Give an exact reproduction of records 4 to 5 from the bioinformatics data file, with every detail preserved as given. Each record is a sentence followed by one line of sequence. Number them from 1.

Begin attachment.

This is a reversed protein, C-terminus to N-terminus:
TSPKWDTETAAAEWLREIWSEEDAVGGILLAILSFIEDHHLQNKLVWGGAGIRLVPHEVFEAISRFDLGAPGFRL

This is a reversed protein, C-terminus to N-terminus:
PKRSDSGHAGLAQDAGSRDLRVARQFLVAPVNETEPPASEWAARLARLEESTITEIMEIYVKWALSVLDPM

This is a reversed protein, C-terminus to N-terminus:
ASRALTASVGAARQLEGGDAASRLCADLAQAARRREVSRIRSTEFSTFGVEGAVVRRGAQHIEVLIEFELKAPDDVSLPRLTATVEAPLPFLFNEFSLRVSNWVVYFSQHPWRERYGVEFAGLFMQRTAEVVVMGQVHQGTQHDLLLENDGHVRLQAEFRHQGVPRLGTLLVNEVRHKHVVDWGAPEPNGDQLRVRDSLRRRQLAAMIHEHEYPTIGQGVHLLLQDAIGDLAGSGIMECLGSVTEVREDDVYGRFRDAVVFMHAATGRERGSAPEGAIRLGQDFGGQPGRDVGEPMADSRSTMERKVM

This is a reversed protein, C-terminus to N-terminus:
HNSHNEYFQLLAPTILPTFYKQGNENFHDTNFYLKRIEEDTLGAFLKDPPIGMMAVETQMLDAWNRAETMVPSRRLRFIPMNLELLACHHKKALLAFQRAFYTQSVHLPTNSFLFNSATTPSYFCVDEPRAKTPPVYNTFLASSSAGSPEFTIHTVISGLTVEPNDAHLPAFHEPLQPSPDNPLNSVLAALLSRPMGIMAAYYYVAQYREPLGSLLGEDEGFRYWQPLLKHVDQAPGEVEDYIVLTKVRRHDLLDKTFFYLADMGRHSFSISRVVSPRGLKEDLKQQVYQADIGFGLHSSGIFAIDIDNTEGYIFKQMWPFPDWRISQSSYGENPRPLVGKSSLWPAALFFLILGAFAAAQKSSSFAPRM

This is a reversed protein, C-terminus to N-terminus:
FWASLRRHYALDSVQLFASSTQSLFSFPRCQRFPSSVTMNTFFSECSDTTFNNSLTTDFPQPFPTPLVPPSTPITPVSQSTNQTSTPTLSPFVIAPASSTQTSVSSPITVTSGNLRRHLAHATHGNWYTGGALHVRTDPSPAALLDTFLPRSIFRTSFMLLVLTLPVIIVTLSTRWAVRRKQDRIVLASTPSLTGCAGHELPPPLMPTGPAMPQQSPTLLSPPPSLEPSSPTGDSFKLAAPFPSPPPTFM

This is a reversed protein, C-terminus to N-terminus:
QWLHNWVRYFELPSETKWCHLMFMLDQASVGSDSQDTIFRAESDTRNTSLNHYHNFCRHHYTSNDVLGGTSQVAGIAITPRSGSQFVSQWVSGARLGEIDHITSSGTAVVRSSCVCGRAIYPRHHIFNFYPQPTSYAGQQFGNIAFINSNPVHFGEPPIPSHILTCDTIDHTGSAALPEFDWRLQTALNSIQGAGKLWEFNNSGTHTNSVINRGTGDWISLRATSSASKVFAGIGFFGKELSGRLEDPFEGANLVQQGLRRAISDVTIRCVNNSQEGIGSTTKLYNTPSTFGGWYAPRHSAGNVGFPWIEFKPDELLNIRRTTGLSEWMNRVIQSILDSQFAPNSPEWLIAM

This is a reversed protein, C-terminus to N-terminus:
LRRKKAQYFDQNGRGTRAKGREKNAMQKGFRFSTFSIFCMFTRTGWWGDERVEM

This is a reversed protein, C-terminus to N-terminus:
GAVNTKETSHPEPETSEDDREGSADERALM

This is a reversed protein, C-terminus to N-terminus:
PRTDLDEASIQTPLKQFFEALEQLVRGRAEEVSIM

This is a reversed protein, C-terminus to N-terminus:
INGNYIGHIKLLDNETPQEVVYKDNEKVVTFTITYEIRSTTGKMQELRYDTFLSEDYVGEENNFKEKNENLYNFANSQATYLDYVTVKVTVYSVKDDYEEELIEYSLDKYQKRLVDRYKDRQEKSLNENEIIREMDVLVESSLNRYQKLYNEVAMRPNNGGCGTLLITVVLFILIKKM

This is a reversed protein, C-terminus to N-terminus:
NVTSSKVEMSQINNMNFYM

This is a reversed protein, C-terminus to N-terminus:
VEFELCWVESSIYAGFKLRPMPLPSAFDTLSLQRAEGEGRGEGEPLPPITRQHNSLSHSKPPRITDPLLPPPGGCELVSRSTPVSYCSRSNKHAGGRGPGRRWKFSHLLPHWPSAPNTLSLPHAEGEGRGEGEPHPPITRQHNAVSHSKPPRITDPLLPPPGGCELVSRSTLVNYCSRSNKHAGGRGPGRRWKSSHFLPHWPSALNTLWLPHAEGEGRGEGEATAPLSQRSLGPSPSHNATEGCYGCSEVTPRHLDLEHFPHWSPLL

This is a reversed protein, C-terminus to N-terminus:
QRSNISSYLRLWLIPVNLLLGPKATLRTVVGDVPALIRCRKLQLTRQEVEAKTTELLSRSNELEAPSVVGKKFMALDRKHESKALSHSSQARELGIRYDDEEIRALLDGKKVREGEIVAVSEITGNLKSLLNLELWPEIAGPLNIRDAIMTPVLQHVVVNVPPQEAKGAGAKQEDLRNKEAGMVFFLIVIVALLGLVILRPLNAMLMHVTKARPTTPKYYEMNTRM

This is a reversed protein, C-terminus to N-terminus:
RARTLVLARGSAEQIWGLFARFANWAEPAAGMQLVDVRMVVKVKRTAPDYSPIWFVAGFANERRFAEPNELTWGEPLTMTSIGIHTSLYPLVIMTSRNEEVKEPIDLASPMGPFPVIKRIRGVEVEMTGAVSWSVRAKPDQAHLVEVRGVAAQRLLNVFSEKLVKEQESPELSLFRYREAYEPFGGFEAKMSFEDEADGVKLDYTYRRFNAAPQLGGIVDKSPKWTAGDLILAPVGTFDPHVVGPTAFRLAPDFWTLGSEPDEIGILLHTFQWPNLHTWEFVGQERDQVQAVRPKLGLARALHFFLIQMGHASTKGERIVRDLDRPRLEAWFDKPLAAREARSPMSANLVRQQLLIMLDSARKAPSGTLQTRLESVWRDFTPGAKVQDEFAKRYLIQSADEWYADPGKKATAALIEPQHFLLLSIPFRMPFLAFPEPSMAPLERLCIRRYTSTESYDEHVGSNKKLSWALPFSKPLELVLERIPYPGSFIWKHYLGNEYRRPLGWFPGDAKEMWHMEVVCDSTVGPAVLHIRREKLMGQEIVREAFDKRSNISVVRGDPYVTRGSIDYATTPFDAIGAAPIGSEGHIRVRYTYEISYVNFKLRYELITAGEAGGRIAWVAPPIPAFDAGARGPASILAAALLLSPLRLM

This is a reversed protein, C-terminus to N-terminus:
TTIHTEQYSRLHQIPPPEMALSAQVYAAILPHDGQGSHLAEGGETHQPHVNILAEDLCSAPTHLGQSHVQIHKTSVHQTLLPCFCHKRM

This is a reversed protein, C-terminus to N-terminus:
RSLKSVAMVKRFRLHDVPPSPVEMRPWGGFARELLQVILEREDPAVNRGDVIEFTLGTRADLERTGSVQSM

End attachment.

This is a reversed protein, C-terminus to N-terminus:
HNSHNEYFQLLAPTILPTFYKQGNENFHDTNFYLKRIEEDTLGAFLKDPPIGMMAVETQMLDAWNRAETMVPSRRLRFIPMNLELLACHHKKALLAFQRAFYTQSVHLPTNSFLFNSATTPSYFCVDEPRAKTPPVYNTFLASSSAGSPEFTIHTVISGLTVEPNDAHLPAFHEPLQPSPDNPLNSVLAALLSRPMGIMAAYYYVAQYREPLGSLLGEDEGFRYWQPLLKHVDQAPGEVEDYIVLTKVRRHDLLDKTFFYLADMGRHSFSISRVVSPRGLKEDLKQQVYQADIGFGLHSSGIFAIDIDNTEGYIFKQMWPFPDWRISQSSYGENPRPLVGKSSLWPAALFFLILGAFAAAQKSSSFAPRM

This is a reversed protein, C-terminus to N-terminus:
FWASLRRHYALDSVQLFASSTQSLFSFPRCQRFPSSVTMNTFFSECSDTTFNNSLTTDFPQPFPTPLVPPSTPITPVSQSTNQTSTPTLSPFVIAPASSTQTSVSSPITVTSGNLRRHLAHATHGNWYTGGALHVRTDPSPAALLDTFLPRSIFRTSFMLLVLTLPVIIVTLSTRWAVRRKQDRIVLASTPSLTGCAGHELPPPLMPTGPAMPQQSPTLLSPPPSLEPSSPTGDSFKLAAPFPSPPPTFM